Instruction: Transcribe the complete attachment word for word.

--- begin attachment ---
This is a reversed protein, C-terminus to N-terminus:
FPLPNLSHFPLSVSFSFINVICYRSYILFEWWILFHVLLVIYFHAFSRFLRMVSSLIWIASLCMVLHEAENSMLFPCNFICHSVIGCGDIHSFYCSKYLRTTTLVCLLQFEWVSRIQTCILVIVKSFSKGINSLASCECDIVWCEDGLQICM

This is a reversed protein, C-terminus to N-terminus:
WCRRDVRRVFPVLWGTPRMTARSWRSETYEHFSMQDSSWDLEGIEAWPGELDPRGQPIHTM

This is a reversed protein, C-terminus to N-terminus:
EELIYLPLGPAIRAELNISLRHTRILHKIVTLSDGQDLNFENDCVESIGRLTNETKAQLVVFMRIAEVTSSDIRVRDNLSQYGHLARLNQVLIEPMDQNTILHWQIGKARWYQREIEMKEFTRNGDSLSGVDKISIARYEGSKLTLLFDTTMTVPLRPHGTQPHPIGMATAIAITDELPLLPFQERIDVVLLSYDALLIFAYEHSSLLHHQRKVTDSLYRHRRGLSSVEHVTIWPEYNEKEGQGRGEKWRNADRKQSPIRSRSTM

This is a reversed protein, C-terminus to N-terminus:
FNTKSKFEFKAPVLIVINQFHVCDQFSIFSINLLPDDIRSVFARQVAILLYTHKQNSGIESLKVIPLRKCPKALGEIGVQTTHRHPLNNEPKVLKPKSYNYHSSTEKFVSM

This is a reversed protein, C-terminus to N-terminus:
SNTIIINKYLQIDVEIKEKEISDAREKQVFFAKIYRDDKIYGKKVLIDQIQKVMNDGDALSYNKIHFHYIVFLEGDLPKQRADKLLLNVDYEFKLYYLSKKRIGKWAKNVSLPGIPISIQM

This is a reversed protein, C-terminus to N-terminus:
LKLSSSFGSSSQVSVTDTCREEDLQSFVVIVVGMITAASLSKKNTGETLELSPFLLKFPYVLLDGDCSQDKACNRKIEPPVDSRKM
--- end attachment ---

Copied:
This is a reversed protein, C-terminus to N-terminus:
FPLPNLSHFPLSVSFSFINVICYRSYILFEWWILFHVLLVIYFHAFSRFLRMVSSLIWIASLCMVLHEAENSMLFPCNFICHSVIGCGDIHSFYCSKYLRTTTLVCLLQFEWVSRIQTCILVIVKSFSKGINSLASCECDIVWCEDGLQICM

This is a reversed protein, C-terminus to N-terminus:
WCRRDVRRVFPVLWGTPRMTARSWRSETYEHFSMQDSSWDLEGIEAWPGELDPRGQPIHTM

This is a reversed protein, C-terminus to N-terminus:
EELIYLPLGPAIRAELNISLRHTRILHKIVTLSDGQDLNFENDCVESIGRLTNETKAQLVVFMRIAEVTSSDIRVRDNLSQYGHLARLNQVLIEPMDQNTILHWQIGKARWYQREIEMKEFTRNGDSLSGVDKISIARYEGSKLTLLFDTTMTVPLRPHGTQPHPIGMATAIAITDELPLLPFQERIDVVLLSYDALLIFAYEHSSLLHHQRKVTDSLYRHRRGLSSVEHVTIWPEYNEKEGQGRGEKWRNADRKQSPIRSRSTM

This is a reversed protein, C-terminus to N-terminus:
FNTKSKFEFKAPVLIVINQFHVCDQFSIFSINLLPDDIRSVFARQVAILLYTHKQNSGIESLKVIPLRKCPKALGEIGVQTTHRHPLNNEPKVLKPKSYNYHSSTEKFVSM

This is a reversed protein, C-terminus to N-terminus:
SNTIIINKYLQIDVEIKEKEISDAREKQVFFAKIYRDDKIYGKKVLIDQIQKVMNDGDALSYNKIHFHYIVFLEGDLPKQRADKLLLNVDYEFKLYYLSKKRIGKWAKNVSLPGIPISIQM

This is a reversed protein, C-terminus to N-terminus:
LKLSSSFGSSSQVSVTDTCREEDLQSFVVIVVGMITAASLSKKNTGETLELSPFLLKFPYVLLDGDCSQDKACNRKIEPPVDSRKM